PhotoDuring the housing boom of the early 2000s, America went on a home-building binge. When the market crashed, the pendulum swung wildly in the other extreme. Builders who weren't bankrupt drastically slowed construction activity.

As a result, seven years after the meltdown there is a shortage of housing that the National Association of Realtors (NAR) warns has pushed up home values too much in some areas and made rents unusually high just about everywhere.

NAR said it measured new home construction relative to the number of newly employed workers in 146 metropolitan statistical areas (MSAs) throughout the U.S. to determine whether homebuilding has kept up with the steadily improving pace of job growth. In most cases, it hasn't.

Lawrence Yun, NAR chief economist, says homebuilding activity for all housing types is underperforming in roughly two–thirds of measured metro areas and that has led to a sharp drop in available homes for sale.

Fewer single-family homes

"In addition to slow housing turnover and the diminishing supply of distressed properties, lagging new home construction — especially single family — has kept available inventory far below balanced levels," he said. "Our research shows that even as the labor market began to strengthen, homebuilding failed to keep up and is now contributing to the stronger price appreciation and eroding affordability currently seen throughout the U.S."

It's understandable that homebuilders might be slow to resume a brisk pace of construction until they see permanent demand. It also takes time to plan new developments and pull the permits.

Still, by NAR's measure, the pace of new home construction is running behind the demand curve, causing a few imbalances in the housing market.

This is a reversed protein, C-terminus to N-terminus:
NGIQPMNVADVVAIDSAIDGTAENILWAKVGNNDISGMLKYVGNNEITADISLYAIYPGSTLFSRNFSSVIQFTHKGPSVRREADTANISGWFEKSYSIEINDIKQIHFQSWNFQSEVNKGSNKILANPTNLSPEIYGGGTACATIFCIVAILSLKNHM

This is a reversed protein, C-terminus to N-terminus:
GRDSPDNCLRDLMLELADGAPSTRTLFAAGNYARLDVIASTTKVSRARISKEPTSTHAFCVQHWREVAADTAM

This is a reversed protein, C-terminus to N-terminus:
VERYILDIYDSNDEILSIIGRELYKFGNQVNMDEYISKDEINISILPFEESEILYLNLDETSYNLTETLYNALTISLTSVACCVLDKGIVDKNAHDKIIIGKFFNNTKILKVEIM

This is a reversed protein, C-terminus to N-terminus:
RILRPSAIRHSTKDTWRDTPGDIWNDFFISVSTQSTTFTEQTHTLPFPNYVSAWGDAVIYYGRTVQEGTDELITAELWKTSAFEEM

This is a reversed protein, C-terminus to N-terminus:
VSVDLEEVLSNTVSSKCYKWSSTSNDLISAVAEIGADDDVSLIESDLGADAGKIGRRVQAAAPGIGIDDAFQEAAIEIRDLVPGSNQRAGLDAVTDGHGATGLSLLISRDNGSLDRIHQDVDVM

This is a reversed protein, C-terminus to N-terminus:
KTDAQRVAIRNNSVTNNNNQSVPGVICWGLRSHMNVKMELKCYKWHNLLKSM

"Affordability issues for buying and renting because of low supply are already well–known in many of the country’s largest metro areas, including San Francisco, San Diego and New York," said Yun. "Additionally, our study found that limited construction is a widespread issue in metro areas of all sizes."

Job growth driving demand

The markets with the largest disparity of jobs versus home construction are those where the economy is strongest – places like San Jose, Calif., San Francisco, San Diego, New York and Miami. Where job growth is much slower, the effects on housing are much less, Yun says.

Millions of homeowners are still underwater, owing more on mortgages than their homes are worth. With those properties off the market for the foreseeable future, Yun says it's going to be up to builders to help restore the supply of homes. Besides causing an unhealthy imbalance in the market, a constricted supply could contibute to another bubble.

"The demand for buying has drastically improved this year and is propelling home sales to a pace not seen since 2007," says Yun. "As local job markets continue to expand, the pool of homebuyers will only increase. That’s why it’s crucial for builders to begin shifting their focus from apartments to the purchase market and make up for lost time.”

But it won't be easy. Yun says homebuilders face rising construction and labor costs, limited credit availability for smaller builders and concerns about the re–emergence of first–time buyers.

But unless construction activity picks up soon, Yun says rising prices will make homes less affordable, whether you're buying or renting.

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